Monday, 27 May 2013


A close call. Source: RPNYC archive
Some boats through no fault of their own seem to attract an aura about themselves. Every time a sail is hoisted, there is something in the air that says: "something interesting/funny/scary/tragic is about to happen". Such a boat was the Ethel. I've no idea how she got into the pickle snapped from the dockside pictured left, but it appears to have happened in 1914. As an aside, the collier Hercules was torpedoed and sunk in 1917.

Ethel was built by Charles Bailey Sr. in Auckland and launched 1884. She probably initially had a plumb stem. The clipper bow she shows in these photographs bears the hallmarks of a later adaption. At 33' LOA and 7',8" beam, she was a handy little cruiser, and raced in the 3rd class fleet at Port Nicholson Yacht Club..

Source: Wellington Museum of City and Sea
Ethel was purchased and brought to Wellington by two young brothers T & Kenneth Cole, in 1909. They soon converted her from a cutter rig to a yawl - a fashionable setup for Wellington yachts from about 1900 to 1920 which were intended for a lot of cruising. The image of Ethel (still cutter rigged) here with all of the women on board is a fitting one to this tale.

Kenneth Cole in uniform
In May 1912 Wellington was scandalised to read in the morning papers that the lads and a couple of friends had, on a Sunday, taken four women unchaperoned out for a sail and picnic on Ward Island. To make matters worse, two of the women were barmaids! Unfortunately, whilst picnicking, a southerly squall came through, followed by driving rain. In trying to get back aboard the Ethel, the dinghy was lost, and the party was stranded. The Ethel was sailed back to Wellington by two of the party to raise the alarm. The castaways were picked up by the Siren (happy name!), and taken aboard the Naomi, dried and fed. A full article of the events, along with cartoons may be read here.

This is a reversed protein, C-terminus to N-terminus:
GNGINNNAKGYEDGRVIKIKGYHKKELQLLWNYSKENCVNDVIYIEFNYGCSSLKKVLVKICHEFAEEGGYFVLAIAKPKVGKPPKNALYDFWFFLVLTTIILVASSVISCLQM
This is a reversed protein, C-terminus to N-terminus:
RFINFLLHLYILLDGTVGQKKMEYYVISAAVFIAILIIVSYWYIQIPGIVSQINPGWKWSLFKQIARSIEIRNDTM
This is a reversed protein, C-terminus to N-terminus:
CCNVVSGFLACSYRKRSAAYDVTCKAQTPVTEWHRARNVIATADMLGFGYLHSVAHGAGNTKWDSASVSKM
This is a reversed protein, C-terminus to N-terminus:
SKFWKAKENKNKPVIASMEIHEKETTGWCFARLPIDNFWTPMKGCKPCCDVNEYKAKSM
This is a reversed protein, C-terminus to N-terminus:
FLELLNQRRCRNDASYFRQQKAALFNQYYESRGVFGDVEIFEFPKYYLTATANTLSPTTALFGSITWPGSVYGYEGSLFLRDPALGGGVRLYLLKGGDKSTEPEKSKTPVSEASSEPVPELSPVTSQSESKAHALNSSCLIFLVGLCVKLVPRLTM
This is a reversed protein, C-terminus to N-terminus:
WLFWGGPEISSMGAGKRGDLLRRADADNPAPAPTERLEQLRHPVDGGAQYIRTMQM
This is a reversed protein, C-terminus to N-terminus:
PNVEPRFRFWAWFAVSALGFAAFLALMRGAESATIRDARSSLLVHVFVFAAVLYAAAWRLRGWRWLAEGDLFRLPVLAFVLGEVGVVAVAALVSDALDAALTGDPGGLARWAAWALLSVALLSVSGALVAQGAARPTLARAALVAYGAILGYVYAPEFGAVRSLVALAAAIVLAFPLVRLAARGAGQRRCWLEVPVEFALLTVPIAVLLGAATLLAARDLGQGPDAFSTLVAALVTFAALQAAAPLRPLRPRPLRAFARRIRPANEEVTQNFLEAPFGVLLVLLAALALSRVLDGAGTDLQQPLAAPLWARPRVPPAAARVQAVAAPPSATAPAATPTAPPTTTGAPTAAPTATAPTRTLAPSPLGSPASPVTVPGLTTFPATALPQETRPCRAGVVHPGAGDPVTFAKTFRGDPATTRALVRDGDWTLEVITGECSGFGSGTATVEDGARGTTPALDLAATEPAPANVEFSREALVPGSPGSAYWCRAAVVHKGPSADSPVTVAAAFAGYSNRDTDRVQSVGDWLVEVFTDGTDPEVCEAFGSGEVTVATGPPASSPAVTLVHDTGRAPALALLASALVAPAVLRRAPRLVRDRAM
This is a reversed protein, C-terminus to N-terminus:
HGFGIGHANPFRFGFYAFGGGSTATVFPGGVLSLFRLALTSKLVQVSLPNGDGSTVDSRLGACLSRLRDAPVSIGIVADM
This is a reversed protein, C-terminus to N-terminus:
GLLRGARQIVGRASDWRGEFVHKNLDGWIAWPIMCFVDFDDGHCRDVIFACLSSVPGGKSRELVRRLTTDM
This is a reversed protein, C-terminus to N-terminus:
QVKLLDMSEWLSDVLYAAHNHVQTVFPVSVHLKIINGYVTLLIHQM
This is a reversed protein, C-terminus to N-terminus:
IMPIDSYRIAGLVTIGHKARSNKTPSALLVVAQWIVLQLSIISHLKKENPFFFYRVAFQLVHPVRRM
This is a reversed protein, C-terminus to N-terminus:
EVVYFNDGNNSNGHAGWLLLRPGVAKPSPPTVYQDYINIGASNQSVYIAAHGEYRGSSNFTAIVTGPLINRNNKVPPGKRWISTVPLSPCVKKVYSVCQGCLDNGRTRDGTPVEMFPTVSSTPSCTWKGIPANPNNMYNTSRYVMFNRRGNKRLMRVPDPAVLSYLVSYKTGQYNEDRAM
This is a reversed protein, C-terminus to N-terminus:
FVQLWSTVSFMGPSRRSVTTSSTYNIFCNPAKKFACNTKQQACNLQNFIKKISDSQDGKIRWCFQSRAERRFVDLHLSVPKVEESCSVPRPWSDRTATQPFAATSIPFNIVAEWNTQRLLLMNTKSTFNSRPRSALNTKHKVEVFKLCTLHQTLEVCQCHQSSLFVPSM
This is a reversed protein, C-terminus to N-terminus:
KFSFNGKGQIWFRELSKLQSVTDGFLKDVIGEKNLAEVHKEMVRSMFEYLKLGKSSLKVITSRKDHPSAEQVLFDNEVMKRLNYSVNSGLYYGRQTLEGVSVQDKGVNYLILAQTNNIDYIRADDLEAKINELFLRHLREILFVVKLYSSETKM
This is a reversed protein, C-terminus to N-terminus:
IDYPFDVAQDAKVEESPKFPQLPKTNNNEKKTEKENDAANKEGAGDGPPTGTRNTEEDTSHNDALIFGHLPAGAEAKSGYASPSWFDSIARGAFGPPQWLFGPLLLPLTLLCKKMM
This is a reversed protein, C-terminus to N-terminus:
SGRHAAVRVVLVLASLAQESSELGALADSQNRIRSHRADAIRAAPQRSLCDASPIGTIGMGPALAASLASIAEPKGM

The Cole Brothers sold Ethel in 1914 and joined up. Kenneth, a winner of the Military Medal, in January 1918, was killed at the Somme in April 1918.

Ethel  changed hands twice during the war period. A great deal of mirth was taken at the expense of her handling - particularly in the Clyde Quay marina, where is was felt positive that she only came in at full tilt, relying on banging against another vessels and eventually the breastworks to bring her to a halt. See here and here.

Source: Wellington Museum of City and Sea
In 1916 Ethel was purchased by an Australian veteran of the war, L. Hill.

Although a member of the Port Nicholson Yacht Club, Hill was a loner, and only ever sailed Ethel single-handed. He lived at his shed at Clyde Quay, and spent all of his time either in his shed or at sea.

In December 1918 he took off for several months to the Marlborough Sounds. In June 1919, he left Port Underwood for the return to Wellington, but after several weeks it was realised he hadn't arrived.

Wreckage of a yacht had been spotted North of Wellington at Otaki. It was worried that Hill was lost until news was received eventually that he had been blown South of the Wellington entrance and had for five days struggled to get Ethel to weather and get inside the channel. Exhausted, dehydrated and starved, he decided to drive Ethel ashore at Palliser. She was a complete wreck. He managed to get ashore and find a farmhouse, where he was fed and looked after for several days before he got a ride on to Featherston. From Featherston, he decided to walk back to Wellington - a matter of more than 60 kilometers. It appears he took his time about it, and odd jobbed here and there before deciding to go to Auckland instead. What happened to him after that is a mystery.

Source NZ Yachtsman 16 December 1911

Source: Wellington Museum of City and Sea

Source: Wellington Museum of City and Sea

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